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1. From : Jay Hart (
Url : http://
Date : 04:46 AM Thursday 16 October, 2003

This seems a good entry point to begin to discuss scanning and its limits for Pentax LX photographers...

© 2003 Jay Hart, co-site maintainer (the Pentax LX Guestbook)

Pt 1A: Film and Digital File Originations: Exploring the Myth of Digital Scanning Quality Upgrade

We’ve all heard how a digital SLR will reveal the true optical quality of a mounted lens: that is that the imaging sensor array--found where film is found in a film camera--will unmask what the lens will or will not resolve as to detail, acceptable definition, and collecting scenic color. We’ve read too that the average so mounted consumer zoom lens will not be able to “hide” its deficiencies from the truth about its optical abilities when placed on the latest digital SLRs, as it may so hide using film SLRs. A lens thus makes possible image definition and detail which take on new meaning with today’s digital imaging originations formed by post-modern digital camera imaging sensors. This is telling of a technology shift reaching achieved levels of excellence now compelling many Professionals to merge away from film cameras to digital origination cameras as their primary medium for photographic imaging.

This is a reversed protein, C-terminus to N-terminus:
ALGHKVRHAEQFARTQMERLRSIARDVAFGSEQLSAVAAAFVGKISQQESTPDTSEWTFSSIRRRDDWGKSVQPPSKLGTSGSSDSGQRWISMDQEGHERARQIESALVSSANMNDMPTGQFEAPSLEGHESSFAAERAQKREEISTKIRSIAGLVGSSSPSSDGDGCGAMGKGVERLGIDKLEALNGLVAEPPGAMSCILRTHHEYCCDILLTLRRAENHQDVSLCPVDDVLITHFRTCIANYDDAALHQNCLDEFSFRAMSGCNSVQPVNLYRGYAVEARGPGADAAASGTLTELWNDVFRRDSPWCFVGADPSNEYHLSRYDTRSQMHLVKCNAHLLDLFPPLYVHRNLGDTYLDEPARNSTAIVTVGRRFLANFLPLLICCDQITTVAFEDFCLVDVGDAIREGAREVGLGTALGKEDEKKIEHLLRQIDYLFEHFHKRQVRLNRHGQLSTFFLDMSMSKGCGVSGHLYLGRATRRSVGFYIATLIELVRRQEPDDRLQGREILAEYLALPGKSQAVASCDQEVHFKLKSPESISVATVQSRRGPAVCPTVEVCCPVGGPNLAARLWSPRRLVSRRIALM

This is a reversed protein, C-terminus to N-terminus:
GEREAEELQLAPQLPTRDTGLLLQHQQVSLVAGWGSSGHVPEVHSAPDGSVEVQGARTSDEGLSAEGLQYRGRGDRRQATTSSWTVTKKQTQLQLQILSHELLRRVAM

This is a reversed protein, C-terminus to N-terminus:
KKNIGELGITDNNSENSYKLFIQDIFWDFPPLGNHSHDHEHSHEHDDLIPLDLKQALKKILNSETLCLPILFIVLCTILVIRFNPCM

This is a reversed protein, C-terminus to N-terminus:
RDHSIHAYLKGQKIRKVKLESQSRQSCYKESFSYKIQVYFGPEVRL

The past year has offered new digital imaging standards from small format SLRs which make the merge plausible. Prior to this, these upgraded standards were primarily found in medium and large format digital capture camera backs. Almost a decade ago the first $35,000 small format Kodak 35mm Nikon and Canon bodies to digital sensor camera adaptations were rated by their 1.3 MegaPixel imaging origination capture chips; today, as Globetrotter, co-site maintainer past cited, a Canon Rebel digital SLR has a 6+ Megapixel image origination capture chip—with a street price below $1,000. The Rebel SLR model has been marketed for the basic user of SLRs. Such sales targeting represents a paradigm shift toward how the committed Photographer will do his workflow, i.e. will go about buying SLR cameras, shooting, storing, manipulating, outputting, printing, and maintaining images. Pentax has released its first digital SLR to market, also a 6+ MegaPixel camera with more professional features than the Canon Rebel(perhaps an 8+ MP production model will later again surprise the marketplace using Sony’s latest CCD imaging chip. Tiff is an available digital file format on the Pentax, not the Rebel, where Canon uses a CMOS imaging chip not a CCD Sensor). For professionals, concerns like accurate color, definition, low sensor noise where user-adjusted ISO numbers can rise without changing the sensor array (or film), lowlight capacity, contrast, repeat shot burst rate, on-camera firmware features, histograms, post-capture image section viewing, output file size, image software processing upgrading, workflow, and image catalogue banking add to the imaging variables and confusion as to how to intelligently go for what is out there.